On the immigration front, it was a growing problem in the US back in the 1970s. So much so that when Reagan was elected in 1980, he worked on a solution of giving amnesty to millions that were here. There was two parts to that agreement passed by Congress. First they would give them amnesty and second they were to build a wall on parts of our southern border where most of the illegal crossing was happening. Unfortunately, the wall was never completed. The illegal crossing continued to this day with an estimated of over half a million per year, some came over as tourists and over stay their VISA, some were smuggled in via containers but the majority just walked across our southern borders. It is estimated that there are 12-20 million undocumented immigrants here. In addition, they have families and children born here who are US citizens.

What Is Happening Today?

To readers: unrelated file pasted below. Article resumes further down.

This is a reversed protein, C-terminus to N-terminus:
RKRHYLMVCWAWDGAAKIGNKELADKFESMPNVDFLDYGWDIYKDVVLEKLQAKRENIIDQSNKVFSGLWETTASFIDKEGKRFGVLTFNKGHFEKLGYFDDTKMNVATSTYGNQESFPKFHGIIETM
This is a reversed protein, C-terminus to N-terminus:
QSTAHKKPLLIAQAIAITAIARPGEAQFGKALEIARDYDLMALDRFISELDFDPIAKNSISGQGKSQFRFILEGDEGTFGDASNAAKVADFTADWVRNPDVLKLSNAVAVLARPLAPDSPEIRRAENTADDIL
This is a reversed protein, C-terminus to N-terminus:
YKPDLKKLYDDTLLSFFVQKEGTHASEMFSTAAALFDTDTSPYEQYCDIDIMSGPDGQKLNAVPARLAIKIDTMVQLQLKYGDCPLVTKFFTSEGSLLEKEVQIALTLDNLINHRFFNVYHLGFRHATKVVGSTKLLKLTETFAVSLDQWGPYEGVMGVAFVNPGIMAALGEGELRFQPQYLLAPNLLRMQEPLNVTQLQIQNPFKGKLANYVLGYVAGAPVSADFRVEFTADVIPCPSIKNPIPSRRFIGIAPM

The story with China is that it was a fantastic success. China adopted the free market system of manufacturing and production. They provided cheap labor to America manufacturers. The country and people grew in wealth. This new wealth funded their military and their infrastructure. With the fall of the Soviet Union in 1990, China took its place as one of the remaining Super Power. However, behind this success story is some thing else. The communist party remained in control. Human rights were suppressed. The press was silenced. The government control the information and access. To this day. google is blocked in China. On the economic front, they also control the value of their currency, they subsidize every industry to help gain their competitiveness In a global market. They conduct unfair trade practices by stealing intellectual property, price dumping in the steel and solar industry, and violate child labor laws...all in the goal of dominance. Their new affluence due to trade imbalance, allow them to buy up foreign assets. They own much of our treasury notes. This was partly our own fault. Our country went on a deficit spending spree under multiple administrations. Now we are in debt to the world to the tune of over 22 trillion dollars.